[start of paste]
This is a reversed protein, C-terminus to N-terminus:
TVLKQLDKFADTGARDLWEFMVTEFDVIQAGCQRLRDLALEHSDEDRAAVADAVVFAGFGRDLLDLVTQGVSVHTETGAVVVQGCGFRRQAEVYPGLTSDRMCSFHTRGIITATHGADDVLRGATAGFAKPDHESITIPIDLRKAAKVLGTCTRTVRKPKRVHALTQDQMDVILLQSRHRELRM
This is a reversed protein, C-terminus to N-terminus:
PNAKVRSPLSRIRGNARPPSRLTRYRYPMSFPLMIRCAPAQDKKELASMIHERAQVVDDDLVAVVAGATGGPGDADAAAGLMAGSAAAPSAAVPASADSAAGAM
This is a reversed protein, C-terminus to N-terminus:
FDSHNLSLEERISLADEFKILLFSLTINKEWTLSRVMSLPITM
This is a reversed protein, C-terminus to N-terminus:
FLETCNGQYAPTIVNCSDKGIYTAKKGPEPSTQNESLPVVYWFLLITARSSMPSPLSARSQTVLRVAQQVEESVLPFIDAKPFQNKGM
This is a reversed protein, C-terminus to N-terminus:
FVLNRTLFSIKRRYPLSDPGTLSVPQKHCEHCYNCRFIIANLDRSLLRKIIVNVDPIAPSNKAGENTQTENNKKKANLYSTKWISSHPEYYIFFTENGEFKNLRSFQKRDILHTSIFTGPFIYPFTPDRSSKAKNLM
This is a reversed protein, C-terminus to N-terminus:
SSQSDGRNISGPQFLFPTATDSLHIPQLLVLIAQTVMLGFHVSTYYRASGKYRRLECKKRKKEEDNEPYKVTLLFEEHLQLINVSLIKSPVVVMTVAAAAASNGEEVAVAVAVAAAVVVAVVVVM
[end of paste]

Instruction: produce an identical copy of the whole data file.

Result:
This is a reversed protein, C-terminus to N-terminus:
TVLKQLDKFADTGARDLWEFMVTEFDVIQAGCQRLRDLALEHSDEDRAAVADAVVFAGFGRDLLDLVTQGVSVHTETGAVVVQGCGFRRQAEVYPGLTSDRMCSFHTRGIITATHGADDVLRGATAGFAKPDHESITIPIDLRKAAKVLGTCTRTVRKPKRVHALTQDQMDVILLQSRHRELRM
This is a reversed protein, C-terminus to N-terminus:
PNAKVRSPLSRIRGNARPPSRLTRYRYPMSFPLMIRCAPAQDKKELASMIHERAQVVDDDLVAVVAGATGGPGDADAAAGLMAGSAAAPSAAVPASADSAAGAM
This is a reversed protein, C-terminus to N-terminus:
FDSHNLSLEERISLADEFKILLFSLTINKEWTLSRVMSLPITM
This is a reversed protein, C-terminus to N-terminus:
FLETCNGQYAPTIVNCSDKGIYTAKKGPEPSTQNESLPVVYWFLLITARSSMPSPLSARSQTVLRVAQQVEESVLPFIDAKPFQNKGM
This is a reversed protein, C-terminus to N-terminus:
FVLNRTLFSIKRRYPLSDPGTLSVPQKHCEHCYNCRFIIANLDRSLLRKIIVNVDPIAPSNKAGENTQTENNKKKANLYSTKWISSHPEYYIFFTENGEFKNLRSFQKRDILHTSIFTGPFIYPFTPDRSSKAKNLM
This is a reversed protein, C-terminus to N-terminus:
SSQSDGRNISGPQFLFPTATDSLHIPQLLVLIAQTVMLGFHVSTYYRASGKYRRLECKKRKKEEDNEPYKVTLLFEEHLQLINVSLIKSPVVVMTVAAAAASNGEEVAVAVAVAAAVVVAVVVVM